Source cover image: New York Times
In this article, I have discussed different parenting styles. I will apply this knowledge to a motion that often comes up, namely:
This House supports Tiger Parenting.
This is a form of upbringing in which the parents set high standards for their child but also reward them for achieving a result.
The observant reader will have noticed that the simplest argument for the statement is that Tiger Parents are, in a sense, authoritative parents. They set high standards but are also committed and rewarded for good results. This ensures that the child has enough positive reinforcement but also develops positive cognitive schemes such as “I can achieve anything if I work hard”. They see the value of making an effort for something that will only give you long-term reward (such as studying for a degree), which is important for later skills such as financial responsibility.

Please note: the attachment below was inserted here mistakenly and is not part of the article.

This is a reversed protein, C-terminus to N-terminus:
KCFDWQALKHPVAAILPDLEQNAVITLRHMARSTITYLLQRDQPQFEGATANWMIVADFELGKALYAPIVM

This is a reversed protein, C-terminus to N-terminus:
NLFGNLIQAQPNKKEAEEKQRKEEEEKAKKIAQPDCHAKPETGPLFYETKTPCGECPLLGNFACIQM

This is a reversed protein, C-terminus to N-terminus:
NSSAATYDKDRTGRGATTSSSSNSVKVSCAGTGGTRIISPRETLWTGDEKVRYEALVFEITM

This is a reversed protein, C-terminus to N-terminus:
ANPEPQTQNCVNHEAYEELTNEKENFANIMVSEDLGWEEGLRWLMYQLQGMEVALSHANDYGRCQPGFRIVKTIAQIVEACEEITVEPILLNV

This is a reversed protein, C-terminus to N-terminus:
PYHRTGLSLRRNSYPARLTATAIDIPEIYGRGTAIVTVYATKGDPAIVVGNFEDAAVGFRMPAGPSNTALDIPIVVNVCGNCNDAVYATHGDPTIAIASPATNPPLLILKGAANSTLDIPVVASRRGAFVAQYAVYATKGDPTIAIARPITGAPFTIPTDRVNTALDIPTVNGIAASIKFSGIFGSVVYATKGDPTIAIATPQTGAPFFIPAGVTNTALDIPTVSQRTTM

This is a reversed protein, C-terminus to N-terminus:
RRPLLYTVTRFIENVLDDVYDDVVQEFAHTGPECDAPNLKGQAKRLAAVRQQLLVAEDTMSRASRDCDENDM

An argument against the motion is that parents are, or want to be, insufficiently aware when their child cannot meet the high standards. Much milder forms of developmental disorders such as a non-verbal learning disability or Klinefelter syndrome are sometimes not noticed until late or even never. As a result, children are punished for not being able to plan enough or achieve high performance. By repeatedly being negative reinforcement without understanding where the problem comes from, children develop negative schemas like “I always fail.” These schemes are not only limited to learning but also determine how they deal with social relationships and other situations.